Apple’s Annual General Meeting (AGM) will take place early next year, and as usual some proposals have been put forward by activist shareholders. They want the meeting to debate and vote on climate change and human rights issues.

But Apple has asked the U.S. Securities and Exchange Commission (SEC) for the authority to omit at least four such proposals, citing recent guidance as justification …

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Reuters reports that Apple made the request in a letter to the SEC.

In letters to the U.S. Securities and Exchange Commission last month, an attorney for the California computer maker argued at least four shareholder proposals relate to “ordinary business” and therefore can be left off the proxy Apple is expected to publish early next year, ahead of its annual meeting.

In other words, Apple isn’t saying the issues aren’t important enough to justify a shareholder vote, only that they are matters the company already considers in its day-to-day management. In reference to a proposal on reducing greenhouse gases, for example, the company says that using sustainable materials and renewable energy is already a core management focus.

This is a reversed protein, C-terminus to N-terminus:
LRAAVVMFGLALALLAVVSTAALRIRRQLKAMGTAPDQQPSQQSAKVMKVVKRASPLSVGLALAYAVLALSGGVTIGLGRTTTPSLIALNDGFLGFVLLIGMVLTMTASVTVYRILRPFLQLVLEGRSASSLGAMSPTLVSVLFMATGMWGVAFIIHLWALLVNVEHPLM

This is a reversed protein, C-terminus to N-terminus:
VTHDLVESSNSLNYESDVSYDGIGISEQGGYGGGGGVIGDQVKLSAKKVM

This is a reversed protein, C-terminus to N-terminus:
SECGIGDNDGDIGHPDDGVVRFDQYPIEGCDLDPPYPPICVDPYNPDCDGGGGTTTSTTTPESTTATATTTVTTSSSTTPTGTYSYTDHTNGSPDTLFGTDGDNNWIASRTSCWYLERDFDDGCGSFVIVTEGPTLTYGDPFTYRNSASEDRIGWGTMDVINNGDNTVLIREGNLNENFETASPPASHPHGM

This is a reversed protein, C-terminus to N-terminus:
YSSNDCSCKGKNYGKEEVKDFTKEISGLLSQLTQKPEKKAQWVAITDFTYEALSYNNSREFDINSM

Recent SEC guidance referenced in the letter says that company boards are best able to decide whether a proposal raises ‘significant policy issues.’ But an attorney representing shareholders behind two of the resolutions disagrees with Apple’s interpretation of this.

Apple’s application of the new SEC guidance shows how it could be used to ignore many investor proposals by claiming boards routinely review those areas, said Sanford Lewis, a Massachusetts attorney representing Apple shareholders who had filed two of the resolutions.

Were the SEC to side with Apple, “this would be an incredibly dangerous precedent that would essentially say a great many proposals could be omitted,” Lewis said.

Apple previously asked the SEC for permission to exclude an employee diversity proposal from shareholder vote, that one on the basis that it has been heavily defeated two years’ running and support fell below the 6% threshold needed to allow a third vote.

Photo: AFP


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